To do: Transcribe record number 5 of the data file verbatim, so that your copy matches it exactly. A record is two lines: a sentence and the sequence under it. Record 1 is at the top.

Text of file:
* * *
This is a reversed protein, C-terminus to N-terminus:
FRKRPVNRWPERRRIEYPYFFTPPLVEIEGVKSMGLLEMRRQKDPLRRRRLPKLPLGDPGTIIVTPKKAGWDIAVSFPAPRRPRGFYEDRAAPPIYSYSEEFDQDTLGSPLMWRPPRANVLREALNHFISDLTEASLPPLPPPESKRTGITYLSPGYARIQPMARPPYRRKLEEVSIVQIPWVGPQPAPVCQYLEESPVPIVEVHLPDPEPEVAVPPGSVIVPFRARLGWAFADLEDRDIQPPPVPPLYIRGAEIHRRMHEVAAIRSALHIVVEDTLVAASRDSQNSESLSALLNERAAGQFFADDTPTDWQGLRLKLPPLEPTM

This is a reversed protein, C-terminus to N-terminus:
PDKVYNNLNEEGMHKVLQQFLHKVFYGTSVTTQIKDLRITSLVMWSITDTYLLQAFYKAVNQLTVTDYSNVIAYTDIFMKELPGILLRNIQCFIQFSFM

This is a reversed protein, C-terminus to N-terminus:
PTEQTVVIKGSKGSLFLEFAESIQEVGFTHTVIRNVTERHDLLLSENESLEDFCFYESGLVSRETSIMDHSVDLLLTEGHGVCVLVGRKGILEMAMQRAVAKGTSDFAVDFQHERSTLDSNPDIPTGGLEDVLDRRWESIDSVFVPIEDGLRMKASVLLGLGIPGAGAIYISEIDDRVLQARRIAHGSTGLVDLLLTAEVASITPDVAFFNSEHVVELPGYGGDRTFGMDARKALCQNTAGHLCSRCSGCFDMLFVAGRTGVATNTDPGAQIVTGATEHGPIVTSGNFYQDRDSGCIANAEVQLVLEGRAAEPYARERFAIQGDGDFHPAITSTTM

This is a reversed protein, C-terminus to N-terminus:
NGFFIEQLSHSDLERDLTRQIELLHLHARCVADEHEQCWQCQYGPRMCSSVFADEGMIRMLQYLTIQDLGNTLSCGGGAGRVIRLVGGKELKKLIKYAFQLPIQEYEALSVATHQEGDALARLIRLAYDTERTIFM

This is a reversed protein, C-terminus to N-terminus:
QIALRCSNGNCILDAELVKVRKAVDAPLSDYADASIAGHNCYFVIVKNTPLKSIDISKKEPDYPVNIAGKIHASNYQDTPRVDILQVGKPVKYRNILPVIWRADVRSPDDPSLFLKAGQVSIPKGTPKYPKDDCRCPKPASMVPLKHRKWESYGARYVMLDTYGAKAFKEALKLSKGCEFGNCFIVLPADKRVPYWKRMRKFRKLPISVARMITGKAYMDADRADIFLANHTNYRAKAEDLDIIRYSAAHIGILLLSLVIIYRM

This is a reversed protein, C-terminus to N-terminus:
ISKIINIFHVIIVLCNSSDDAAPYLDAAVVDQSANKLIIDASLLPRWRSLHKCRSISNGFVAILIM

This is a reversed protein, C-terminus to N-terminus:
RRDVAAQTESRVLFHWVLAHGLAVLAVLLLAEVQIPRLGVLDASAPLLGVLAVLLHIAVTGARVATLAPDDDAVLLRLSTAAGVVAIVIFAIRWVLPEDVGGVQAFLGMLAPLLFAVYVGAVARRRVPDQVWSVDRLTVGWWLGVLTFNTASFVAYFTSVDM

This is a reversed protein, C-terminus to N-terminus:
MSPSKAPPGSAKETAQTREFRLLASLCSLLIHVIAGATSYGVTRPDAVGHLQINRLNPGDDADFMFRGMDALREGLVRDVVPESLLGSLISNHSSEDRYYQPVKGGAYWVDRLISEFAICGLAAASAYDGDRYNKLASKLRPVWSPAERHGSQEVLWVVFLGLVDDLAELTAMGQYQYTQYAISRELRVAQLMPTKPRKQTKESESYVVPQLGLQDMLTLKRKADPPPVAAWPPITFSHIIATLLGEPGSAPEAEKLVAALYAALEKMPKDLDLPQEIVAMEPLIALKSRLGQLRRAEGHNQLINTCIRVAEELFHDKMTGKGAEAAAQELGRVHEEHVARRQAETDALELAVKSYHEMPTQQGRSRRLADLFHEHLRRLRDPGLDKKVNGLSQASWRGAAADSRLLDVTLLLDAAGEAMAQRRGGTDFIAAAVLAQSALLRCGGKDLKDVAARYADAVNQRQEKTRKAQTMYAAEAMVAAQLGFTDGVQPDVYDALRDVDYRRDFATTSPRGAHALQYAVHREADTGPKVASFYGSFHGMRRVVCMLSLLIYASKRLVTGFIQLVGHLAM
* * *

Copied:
This is a reversed protein, C-terminus to N-terminus:
QIALRCSNGNCILDAELVKVRKAVDAPLSDYADASIAGHNCYFVIVKNTPLKSIDISKKEPDYPVNIAGKIHASNYQDTPRVDILQVGKPVKYRNILPVIWRADVRSPDDPSLFLKAGQVSIPKGTPKYPKDDCRCPKPASMVPLKHRKWESYGARYVMLDTYGAKAFKEALKLSKGCEFGNCFIVLPADKRVPYWKRMRKFRKLPISVARMITGKAYMDADRADIFLANHTNYRAKAEDLDIIRYSAAHIGILLLSLVIIYRM